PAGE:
Even though I have had a pre-publication copy of the book in my hands since early July I have waited this long to write my thoughts about the second edition of Washington Wines and Wineries-The Essential Guide by Paul Gregutt. I could claim that the delay is because I wanted to ruminate about the new book and let my thoughts age and integrate like a great Washington wine. While that is true, another reason is that I was curious about where my comments on the book would fit in with other early reviewers. Chalk it up to uncharacteristic shyness. I waited.
Now that a few reviews by other wine bloggers have appeared I know right where I fit in – on the personal, more emotional, slightly meandering end of the scale. Well, the release date for Gregutt’s new book draws near. Delay no longer.
I was one of the wine geeks who purchased the first edition while the ink was still wet and immediately drank in the pages. One of my goals in getting my hands on a pre-publication copy of the second edition was to make the inevitable comparison between the two editions. Specifically, to see if Paul changed one of the big things in the first edition, a THING that bothered me.
In the first edition, Paul stated early on that one of the reasons he was writing the book was to explain why Washington should be considered a world-class winemaking region. As much as I enjoyed the book and referred to it over and over as I learned about Washington wine, the opening premise always bothered me. It felt like self-doubt, an underpinning of an inferiority complex. It was as if Rodney Dangerfield was standing in the vineyard with upturned hands, grape-stained, rolling his eyes and claiming, “I get no respect!” Did Washington need a session with Dr. Phil? Would the advice be “fake it til you make it”? Washington wines are anything but fake.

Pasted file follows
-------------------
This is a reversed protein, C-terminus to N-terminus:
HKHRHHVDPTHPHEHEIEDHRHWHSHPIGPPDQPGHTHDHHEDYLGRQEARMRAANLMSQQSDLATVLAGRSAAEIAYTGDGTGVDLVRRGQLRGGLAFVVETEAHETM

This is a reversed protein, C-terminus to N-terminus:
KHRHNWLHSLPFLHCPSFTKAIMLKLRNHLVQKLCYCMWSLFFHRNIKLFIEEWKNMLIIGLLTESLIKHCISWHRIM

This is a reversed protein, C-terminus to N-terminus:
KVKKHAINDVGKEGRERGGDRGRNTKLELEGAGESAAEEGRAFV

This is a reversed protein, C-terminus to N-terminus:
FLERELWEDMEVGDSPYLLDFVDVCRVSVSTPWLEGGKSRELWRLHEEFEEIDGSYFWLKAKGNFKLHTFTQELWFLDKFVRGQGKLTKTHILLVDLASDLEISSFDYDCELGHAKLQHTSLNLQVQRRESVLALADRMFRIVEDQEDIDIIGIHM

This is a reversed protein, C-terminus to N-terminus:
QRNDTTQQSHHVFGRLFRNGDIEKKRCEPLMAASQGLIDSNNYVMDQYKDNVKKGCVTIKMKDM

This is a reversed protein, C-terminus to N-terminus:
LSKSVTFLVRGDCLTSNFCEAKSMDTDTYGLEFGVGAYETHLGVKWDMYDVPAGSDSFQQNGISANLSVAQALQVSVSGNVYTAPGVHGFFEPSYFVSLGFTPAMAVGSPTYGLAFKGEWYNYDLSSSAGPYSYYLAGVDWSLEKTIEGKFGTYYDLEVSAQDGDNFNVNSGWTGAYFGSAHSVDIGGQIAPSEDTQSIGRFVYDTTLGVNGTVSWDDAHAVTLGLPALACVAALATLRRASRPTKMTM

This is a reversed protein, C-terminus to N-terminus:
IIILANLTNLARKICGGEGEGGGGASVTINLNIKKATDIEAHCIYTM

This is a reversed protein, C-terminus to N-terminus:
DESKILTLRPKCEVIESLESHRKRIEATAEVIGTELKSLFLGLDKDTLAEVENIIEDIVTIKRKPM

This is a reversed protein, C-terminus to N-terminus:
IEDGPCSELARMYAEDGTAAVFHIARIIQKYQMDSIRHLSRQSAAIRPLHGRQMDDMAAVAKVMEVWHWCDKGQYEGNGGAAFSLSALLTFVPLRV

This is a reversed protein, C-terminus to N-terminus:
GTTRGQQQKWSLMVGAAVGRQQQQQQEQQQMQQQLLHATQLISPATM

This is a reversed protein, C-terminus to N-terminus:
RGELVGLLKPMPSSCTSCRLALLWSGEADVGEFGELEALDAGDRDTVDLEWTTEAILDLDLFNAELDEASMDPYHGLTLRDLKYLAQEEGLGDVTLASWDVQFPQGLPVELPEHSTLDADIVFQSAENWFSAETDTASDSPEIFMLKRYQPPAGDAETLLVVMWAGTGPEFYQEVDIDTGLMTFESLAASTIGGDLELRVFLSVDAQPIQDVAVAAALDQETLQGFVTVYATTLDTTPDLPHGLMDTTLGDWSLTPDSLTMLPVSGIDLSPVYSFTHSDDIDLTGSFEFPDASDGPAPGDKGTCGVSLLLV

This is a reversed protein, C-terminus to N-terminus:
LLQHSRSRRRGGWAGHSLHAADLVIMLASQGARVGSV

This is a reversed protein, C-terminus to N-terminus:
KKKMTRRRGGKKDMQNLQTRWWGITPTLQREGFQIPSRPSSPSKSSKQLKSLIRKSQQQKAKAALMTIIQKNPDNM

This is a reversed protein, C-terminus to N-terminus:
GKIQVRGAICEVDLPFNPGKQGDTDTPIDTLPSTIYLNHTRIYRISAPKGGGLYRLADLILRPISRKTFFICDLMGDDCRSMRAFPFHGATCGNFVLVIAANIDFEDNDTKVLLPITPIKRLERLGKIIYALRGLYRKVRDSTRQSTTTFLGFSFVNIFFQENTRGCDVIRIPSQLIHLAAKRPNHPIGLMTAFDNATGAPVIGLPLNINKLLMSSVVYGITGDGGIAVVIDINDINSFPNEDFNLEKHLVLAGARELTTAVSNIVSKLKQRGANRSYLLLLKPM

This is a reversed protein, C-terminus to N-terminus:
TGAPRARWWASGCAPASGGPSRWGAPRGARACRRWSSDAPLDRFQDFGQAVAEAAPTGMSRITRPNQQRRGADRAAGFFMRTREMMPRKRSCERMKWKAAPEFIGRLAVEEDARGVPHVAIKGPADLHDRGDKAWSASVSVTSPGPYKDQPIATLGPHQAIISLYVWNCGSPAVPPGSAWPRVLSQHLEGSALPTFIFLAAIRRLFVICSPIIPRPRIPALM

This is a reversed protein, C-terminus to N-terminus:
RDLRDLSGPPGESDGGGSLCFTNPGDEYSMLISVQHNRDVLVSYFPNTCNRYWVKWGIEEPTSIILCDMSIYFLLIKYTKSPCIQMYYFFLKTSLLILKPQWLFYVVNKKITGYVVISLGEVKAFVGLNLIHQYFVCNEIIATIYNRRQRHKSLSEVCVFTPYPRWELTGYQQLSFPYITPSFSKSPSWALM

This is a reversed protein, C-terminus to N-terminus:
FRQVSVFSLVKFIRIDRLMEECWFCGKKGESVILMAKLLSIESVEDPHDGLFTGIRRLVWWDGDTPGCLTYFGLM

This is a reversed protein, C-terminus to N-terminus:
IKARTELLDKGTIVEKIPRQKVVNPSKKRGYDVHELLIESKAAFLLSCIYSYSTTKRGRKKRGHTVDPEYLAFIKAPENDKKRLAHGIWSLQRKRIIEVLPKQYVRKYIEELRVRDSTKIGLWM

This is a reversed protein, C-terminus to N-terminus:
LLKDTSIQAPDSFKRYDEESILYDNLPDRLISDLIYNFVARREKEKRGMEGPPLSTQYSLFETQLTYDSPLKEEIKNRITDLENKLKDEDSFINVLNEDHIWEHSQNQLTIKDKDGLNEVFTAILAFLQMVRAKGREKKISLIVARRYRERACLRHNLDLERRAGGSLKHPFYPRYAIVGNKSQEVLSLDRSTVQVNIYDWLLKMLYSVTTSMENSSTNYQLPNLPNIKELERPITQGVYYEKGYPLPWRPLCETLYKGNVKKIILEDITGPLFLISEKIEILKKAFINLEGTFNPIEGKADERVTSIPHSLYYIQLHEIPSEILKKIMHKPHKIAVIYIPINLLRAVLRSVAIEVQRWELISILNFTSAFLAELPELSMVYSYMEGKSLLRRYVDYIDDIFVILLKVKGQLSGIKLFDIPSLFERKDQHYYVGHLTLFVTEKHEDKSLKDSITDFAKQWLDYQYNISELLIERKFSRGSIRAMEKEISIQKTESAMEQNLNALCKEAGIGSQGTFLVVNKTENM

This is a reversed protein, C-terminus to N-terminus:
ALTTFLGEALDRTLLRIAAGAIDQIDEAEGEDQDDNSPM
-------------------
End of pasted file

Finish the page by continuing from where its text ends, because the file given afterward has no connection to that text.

No, all the Washington wine industry needed was three more years. For the new edition, the first thing Gregutt does is throw out the premise of the first edition and declare that Washington IS a world-class winemaking region. (WooHoo! Buh-bye Rodney!) With no need to argue the point any longer the author turns to the grapes, the AVA’s, the wineries, the vineyards and the wines once again. In only three years since the first edition a lot has happened and Gregutt wraps his pen, or possibly keyboard, around it all and shares it with us.
The second edition was as enjoyable as the first as I took the journey once again learning of new wines and wineries and continuing discussions that were started in the first edition. I took 4.5 pages of barely decipherable notes. Here are just a few :
- Gregutt does a great job summarizing the history of Washington wine in ten pages. This really is the only chapter that did not change very much. The one percpetible change was his wish for the wine industry over the next decade – to take a leadership role in being ecofriendly and ‘green’ from vineyard to shipping to retailing to consumption. (Here! Here!)
- I applaud the author’s attempt to explain the massively confusing legal requirements for a winery to be able to label a wine as “Washington” or from an AVA such as “Horse Heaven Hills”. Both the federal and state governments have weighed in on content requirements for wine labels. Is it sufficient for the wine to be 75, 85 or 95% sourced from Washington or a single AVA? I read those 5 paragraphs multiple times and even began sketching a visual to try to understand. Gregutt is correct, the situation is mud.